Some people are born with spinal stenosis or diseases that lead to it. For them, the condition usually starts to cause problems between the ages of 30 and 50.
Diagnosis and Tests
When you visit your doctor, she’s likely to ask you questions about your medical history. After that, she might order at least one of the following tests to figure out whether you have the condition:
- X-rays. These can show how the shape of your vertebrae has changed.
- Magnetic resonance imaging (MRI). By using radio waves, an MRI creates a 3-D image of your spine. It can show tumors, growths, and even damage to discs and ligaments.
- Computerized tomography (CT scan). A CT scan uses X-rays to create a 3-D image. With the help of a dye injected into your body, it can show damage to soft tissue as well as issues with your bones.
Spinal Stenosis Treatment
There is a wide range of nonoperative treatments for spinal stenosis. The more common options include:
- Exercises. A suitable program of physical therapy and exercise is a component of almost every spinal stenosis treatment program. While the spinal stenosis exercises are not a cure, it is important for patients to remain active as tolerated and not become additionally debilitated from inactivity.
The treating physician may prescribe a supervised physical therapy program. After a period of physical therapy instruction, most people can then transition to their own exercise program. The key is to start slowly, and build strength and tolerance over time.
- Activity modification. Patients are usually counseled to avoid activities that worsen their spinal stenosis symptoms. For lumbar stenosis, patients are typically more comfortable while flexed forward. For example, recommended activity modification might include walking while bent over and leaning on a walker or shopping cart instead of walking upright; stationary biking (leaning forward on the handlebars) instead of walking for exercise; sitting in a recliner instead of on a straight-back chair.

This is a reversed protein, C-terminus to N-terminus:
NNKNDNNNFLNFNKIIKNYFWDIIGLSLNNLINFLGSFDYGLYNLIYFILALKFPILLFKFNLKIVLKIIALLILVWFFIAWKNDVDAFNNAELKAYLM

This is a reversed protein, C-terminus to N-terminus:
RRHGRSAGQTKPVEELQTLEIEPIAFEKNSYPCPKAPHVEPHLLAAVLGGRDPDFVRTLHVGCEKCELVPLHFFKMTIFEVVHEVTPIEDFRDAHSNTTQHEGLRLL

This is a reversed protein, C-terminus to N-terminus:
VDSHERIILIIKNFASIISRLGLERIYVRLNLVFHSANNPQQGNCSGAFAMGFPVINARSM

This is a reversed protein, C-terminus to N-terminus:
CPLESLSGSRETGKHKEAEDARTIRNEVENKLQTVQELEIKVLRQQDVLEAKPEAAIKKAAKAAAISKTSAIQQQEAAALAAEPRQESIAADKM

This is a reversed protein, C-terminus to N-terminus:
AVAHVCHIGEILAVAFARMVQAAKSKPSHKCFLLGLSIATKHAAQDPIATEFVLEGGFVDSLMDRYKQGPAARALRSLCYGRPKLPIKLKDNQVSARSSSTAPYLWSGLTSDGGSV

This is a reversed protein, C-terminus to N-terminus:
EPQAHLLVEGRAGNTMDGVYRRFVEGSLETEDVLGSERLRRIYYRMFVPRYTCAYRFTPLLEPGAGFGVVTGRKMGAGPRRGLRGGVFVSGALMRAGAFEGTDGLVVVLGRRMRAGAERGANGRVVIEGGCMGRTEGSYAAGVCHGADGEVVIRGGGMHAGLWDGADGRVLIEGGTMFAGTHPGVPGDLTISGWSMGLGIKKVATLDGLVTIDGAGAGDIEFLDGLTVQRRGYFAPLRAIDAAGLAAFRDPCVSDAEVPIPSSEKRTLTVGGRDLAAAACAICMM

- Epidural injections. An injection of cortisone into the space outside the dura (the epidural space) can temporarily relieve symptoms of spinal stenosis. Some recent studies have questioned the long term efficacy of these injections, and there are some concerns about the use of corticosteroid injections for patients at risk for osteoporosis related fractures. While it is still a mainstream option offered by many physicians, as with most treatments there are both risks and benefits.
- Medication. Anti-inflammatory medication (such as aspirin or ibuprofen) may be helpful in alleviating spinal stenosis symptoms. With careful use, a short term course of narcotic medication use may be helpful for severe episodes of nerve related pain. Some physicians will also prescribe muscle relaxers and nerve desensitizing medications such as gabapentin. In some instances, anti-depressant medications can also provide pain relief.
Side effects from medications are always a concern. As a precaution, it is essential the patients make sure their physician and pharmacist are aware of all their medications and medication allergies.